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The Adventurer’s Travel Diary

Sunday, 11 Jun 2006

Location: Korea (South)

MapWe awoke to the sound of a chant and a bell, the wake up call. We couldn't help but think of just cancelling and going to sleep, but we just had to get the full experience of this all. We started by going into the same building where we did the chant yesterday and did the same bow and the same chant. After that, we went to another building where we bowed (prostrated, actually) 108 times. We were bowing to the buddhas by the way honoring them. This isn't easy. It was hot in the room which made it uncomfortable, and I was glad when it was over. It was good exercise though!

When we finished the bowing ceremony, it was time for breakfast, and the ceremony was elaborate. We were led by one of the main monks there. We ate only vegetables, a soup-like dish, and rice. We had to do exactly as the monk did together (the idea is building a sense of community and togetherness). We arranged our dishes a certain way, such that each of us set them up the same way. When we were finished, we had to clean our bowls with the water that was served as drinking water, and a piece of radish, and then we had to drink that very same water! The idea here is not to waste a single morcel of food or a single drop of water. It was an interesting experience, to say the least.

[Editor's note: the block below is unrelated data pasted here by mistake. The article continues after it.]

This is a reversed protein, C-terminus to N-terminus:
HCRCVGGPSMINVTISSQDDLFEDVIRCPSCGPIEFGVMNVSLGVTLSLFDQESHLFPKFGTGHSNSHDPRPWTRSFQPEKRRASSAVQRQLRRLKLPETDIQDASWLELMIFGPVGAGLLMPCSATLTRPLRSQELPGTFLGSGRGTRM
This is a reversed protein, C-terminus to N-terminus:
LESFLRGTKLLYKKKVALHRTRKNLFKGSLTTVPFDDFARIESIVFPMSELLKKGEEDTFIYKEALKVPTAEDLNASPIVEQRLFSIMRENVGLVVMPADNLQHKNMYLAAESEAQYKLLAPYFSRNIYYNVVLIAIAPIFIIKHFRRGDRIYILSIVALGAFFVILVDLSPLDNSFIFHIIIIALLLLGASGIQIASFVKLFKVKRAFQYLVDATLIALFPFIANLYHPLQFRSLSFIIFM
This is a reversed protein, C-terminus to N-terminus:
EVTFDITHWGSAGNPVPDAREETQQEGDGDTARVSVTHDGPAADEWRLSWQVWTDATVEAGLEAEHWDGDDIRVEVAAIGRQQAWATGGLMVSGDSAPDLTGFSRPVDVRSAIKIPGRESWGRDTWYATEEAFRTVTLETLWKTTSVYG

After the breakfast ceremony, Tracey and I had a tea ceremony with the monk. This was the most interesting part of the stay as he told us about his life as a monk, and his experience about giving up all desire. He was explaining that sometimes he can see his desire and his nondesire at odds with each other. We had two other Korean girls with us who translated what he said as he did not speak English. After the tea ceremony, we participated in the community cleanup, again the idea of community. Everybody had to sweep the grounds, but it was not hard work, and it didn't take long.

After the cleanup, we went for a little tour around the temple grounds. We particpated in an activity where we had to guide each other across the river on the rocks. One person has their eyes closed and you walk arm in arm with the other person telling you where to step and how big of a step you need to take. One wrong step and you fall. You take turns one guiding the other one way, and then the other guiding the way back. A little scary, but I didn't open my eyes once, really!

We felt exhausted after getting up at 3:00 am, but the cultural experience was one I will never forget, and one that can really only be appreciated in Asia--if you want to experience it in an ancient setting.